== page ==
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From Barnes & NobleTroubles That Don't Melt Like Lemon Drops
Judy Garland occupies a unique place in our hearts as the heroine who longed only for home in "The Wizard of Oz." The pink-cheeked Dorothy with the sweet and husky voice wanted only a place where she could find happiness, a place to let go of her cares. Gerald Clarke's Get Happy: The Life of Judy Garland follows Garland's sad lifelong attempts to do just that: to get happy.
From Clarke's research, it seems clear that Judy Garland's lifelong unhappiness was rooted in her childhood. Born in 1922 in Grand Rapids, Minnesota, she was the youngest of Frank and Ethel Gumm's three daughters. As a theater owner, Frank Gumm could offer a venue for displaying his daughters' talents; as a relentlessly driven, frustrated stage mother, Ethel devoted herself to developing them. Baby Gumm, as Judy was known, made her singing debut at her father's theater the age of two, and was immediately acknowledged as the star of the sister act. While Baby loved to sing and enjoyed the approval of the crowd, the grueling life of touring was hard on her—exhausting enough that her mother introduced her to uppers and downers before she was ten.
It became even harder when her family moved to California. While Baby had always been sure of her father's love, her mother's interest in her seemed entirely businesslike, and with Hollywood in her sights, Ethel pushed her even harder. By age 13, Baby was called Judy and sang with the strong voice of a woman. However, her body was still that of a pudgy adolescent, and, while there were plenty of roles for teenage beauties, it was hard for a short, chubby girl to find work in the movies. To control her weight, she began to rely on pills even more. For the rest of her life, Judy would fight her drug addiction.
When she'd finally won a contract at MGM in 1935, she (and her mother) thought her future was secure. However, she did not begin working steadily until "Broadway Melody of 1938." By her first Andy Hardy film (1938's "Love Finds Andy Hardy"), Clark writes, "MGM established the persona that [was to] remain with Judy for the rest of her screen career." Her standard character was wholesome, friendly, a good confidante—not the sex symbol she longed to be. But not even the little girl next door was allowed to be plump, so the studio took an aggressive role in slimming her down. As relentless a parent as Ethel had been, Louis B. Mayer was worse.
"The Wizard of Oz" (1939) confirmed Judy as a major star for MGM. Her wistful rendition of "Somewhere Over the Rainbow" struck a chord in her viewers at the end of the gray Depression years. It's an appropriate signature song for Judy, who would always chase the happiness that always seemed just around the corner. Throughout the films that followed, she developed a reputation for being difficult: for arriving late, for bedeviling her directors at all hours, for showing up under the influence of drugs, unable to perform. MGM opposed her attempts to seek help and actively tried to keep her out of therapy. "Meet Me in St. Louis" (1944) was a typically difficult shoot, with Judy's lateness and illness compromising the budget and schedule. As the victim of several nervous breakdowns, Judy simply became an unreliable performer.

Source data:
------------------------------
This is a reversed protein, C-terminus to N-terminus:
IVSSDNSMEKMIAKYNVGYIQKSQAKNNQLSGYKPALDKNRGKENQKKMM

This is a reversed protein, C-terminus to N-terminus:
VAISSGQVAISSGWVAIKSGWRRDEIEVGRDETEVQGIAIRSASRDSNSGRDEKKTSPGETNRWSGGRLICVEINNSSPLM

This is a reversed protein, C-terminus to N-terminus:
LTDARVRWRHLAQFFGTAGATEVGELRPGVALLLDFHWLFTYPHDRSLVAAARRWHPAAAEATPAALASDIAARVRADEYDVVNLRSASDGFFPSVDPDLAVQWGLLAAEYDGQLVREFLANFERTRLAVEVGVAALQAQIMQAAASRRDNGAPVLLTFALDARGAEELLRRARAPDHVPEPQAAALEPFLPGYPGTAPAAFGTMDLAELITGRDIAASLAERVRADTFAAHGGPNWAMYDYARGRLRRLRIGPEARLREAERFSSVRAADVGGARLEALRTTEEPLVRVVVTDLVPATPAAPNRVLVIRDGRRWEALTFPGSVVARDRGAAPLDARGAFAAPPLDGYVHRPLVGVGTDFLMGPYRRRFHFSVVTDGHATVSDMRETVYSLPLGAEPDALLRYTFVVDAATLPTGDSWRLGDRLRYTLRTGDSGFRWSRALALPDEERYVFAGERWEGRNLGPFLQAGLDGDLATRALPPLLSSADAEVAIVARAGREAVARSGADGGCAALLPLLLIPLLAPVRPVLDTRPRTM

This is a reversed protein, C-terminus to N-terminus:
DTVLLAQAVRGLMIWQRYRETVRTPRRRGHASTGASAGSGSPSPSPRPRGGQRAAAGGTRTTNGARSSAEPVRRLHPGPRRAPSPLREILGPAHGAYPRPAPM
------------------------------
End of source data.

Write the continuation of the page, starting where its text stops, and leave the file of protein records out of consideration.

She hung on with MGM through 1950, at which point she could no longer live up to MGM's demanding standards. Not even her habitual appetite for men had been able to lift her depression—by then she'd had three husbands, including director Vincente Minnelli (who fathered Judy's first child, Liza). In 1951, however, she reinvented herself as a concert performer, breaking all records at Broadway's Palace Theater. And her film career was not yet over; "A Star Is Born" (1954) would become known as her finest work as an actress.
Although she was working, she remained notoriously unreliable, and although she was making money, she found herself destitute. By giving her various husbands—five in all—unlimited and unquestioned access to her money and letting them manage her career, she was sometimes hard-pressed even to feed her children. For every smash opening, there was also a widely reported failure. And every time she stumbled into depression, drugs, and mediocre performances, it was that much more difficult for her to rise again.
Sick, exhausted, and addicted, Judy Garland died in 1969 of an apparent barbiturate overdose; although she had attempted suicide before, doctors concluded that her death was accidental. She never did find the happiness she longed for in "Somewhere Over the Rainbow." She never did, as Clarke regretfully concludes, "Get Happy." His chronicle of her sad life is sensitive and kind but also carefully reported and honest. He seems to wish, as many of us do, that Garland had somehow finally managed to find the place "where troubles melt like lemon drops."
Julie Robichaux is a freelance writer. She lives in Manhattan.